The pattern for this little guy can be found here. I used both Lion Wool and Patons Classic Wool. My process differs slightly from the instructions. First, I crocheted all of the pieces and washed them in a lingerie bag in a warm water/cool rinse laundry cycle. I blocked the pieces and let them air dry.
I then constructed the panda and washed him again in a hot water/cool rinse laundry cycle. When I pulled him out of the washing machine, after this second felting, he had this fab little round body (see second picture). I let him air dry after this washing too.
It’s going to be so hard for me to part with him.
He’s so cute, he makes me smile.
I love his little round body.
I guess I’m off my game when it comes to slang. I was only familiar with one of these expressions, “chin wag.”
This shawl is perfect to wear with summer dresses.
I’m so happy to have completed this project, and I’m quite pleased with how this simple shawl turned out. I found the pattern in Knitbook: The Basics & Beyond (page 117-118). It’s very easy to make using both knit and purl stitches. The book also shows how to do interwoven knotting. I highly recommend the book for beginning knitters.
I used Classic Elite – Premiere – Color #5222, Lot# 0912. The yarn is yummy and very soft (50% Tencel and 50% Cotton).
One more Christmas gift complete. Yay!
Not too long ago, I planted several tomato plants. My plants have been bountiful, and I’ve been eating tomatoes harvested from my garden in a variety of ways. Today, I wanted to “get rid of” a large harvest, so I decided to make homemade tomato sauce. If you’re overwhelmed by the tomatoes you’re reaping in your yard, you might want to try this recipe. I’m pleased to say that the fresh herbs in this recipe also came from my garden.
Step 1 – Set oven to 350 degrees. Wash, then cut the tops off of your tomatoes. Place on a baking sheet covered with foil. Slather each tomato with olive oil. Use your hands to be sure the entire tomato gets a light coating. Salt and pepper each tomato. Bake for 60 minutes.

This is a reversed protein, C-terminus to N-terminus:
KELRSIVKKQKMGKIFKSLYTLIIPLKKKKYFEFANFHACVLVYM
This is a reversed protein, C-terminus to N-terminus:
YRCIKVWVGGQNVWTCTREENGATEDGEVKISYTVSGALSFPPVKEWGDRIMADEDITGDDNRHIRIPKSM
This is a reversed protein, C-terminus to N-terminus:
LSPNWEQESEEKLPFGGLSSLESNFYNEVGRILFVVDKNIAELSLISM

After your tomatoes have roasted in the oven, you’ll see that their skins are wrinkled and soft. Let the tomatoes cool until you’re able to handle them. You don’t want to burn your hands.
Now that the tomatoes are cool enough for you to handle, gently remove the skin. It’s easier than you think. Hold your tomato over a bowl so that juice escaping during the skinning process is captured. After the skin is removed you can leave the tomato whole or cut/tear it into a few pieces.
My efforts yielded 3 cups/24 oz. of roasted tomatoes. Now, I’m ready to make sauce. You’ll have to adjust the recipe if you have more or less than 3 cups/24 oz.
Put the tomato sauce into a sauce pan. Add 1/4 c. of brown sugar and 1/4 c. of red wine to the sauce. Saute 1 large shallot, a few fresh oregano leaves, and some fresh thyme (about 1 tbls) in some olive oil (about 1 tbls). Once the shallot is opaque, add this mixture to the sauce. I also added a frozen cube of homemade pesto sauce. You can learn about freezing pesto here – http://www.instructables.com/id/Pesto-Freezing-Method/.
Simmer all together until you’re ready to serve it. I’m serving mine with homemade meatloaf and roasted root vegetables.
He’s a pretty boy.
This is my big Tuxedo Cat. He has the personality of Lenny in Of Mice and Men.
Learn more about The Carnival of Cats at The Modulator.
Picture by Steve.
I really do appreciate what Stephen Fry has to say about swearing in this video, as I’m quite fond of throwing down the swear words. It can be an art actually, and often no others words will do when you’re pissed or hurt. I only wish I were as adept at vulgar verbalization as my dear brother, Vic.
Did you know that one of America’s most talented authors, Stephen Crane, was gifted when in came to cursing? His friends delighted in his competence. Crane appreciated swearing as “performance on a purely linguistic level.” He enjoyed expletitives enough to even go so far as compiling a swearing dictionary. This just proves what Stephen Fry says in the video; it isn’t the intellectually challenged who are governors of profanity, it’s the erudite who are the foremost masters.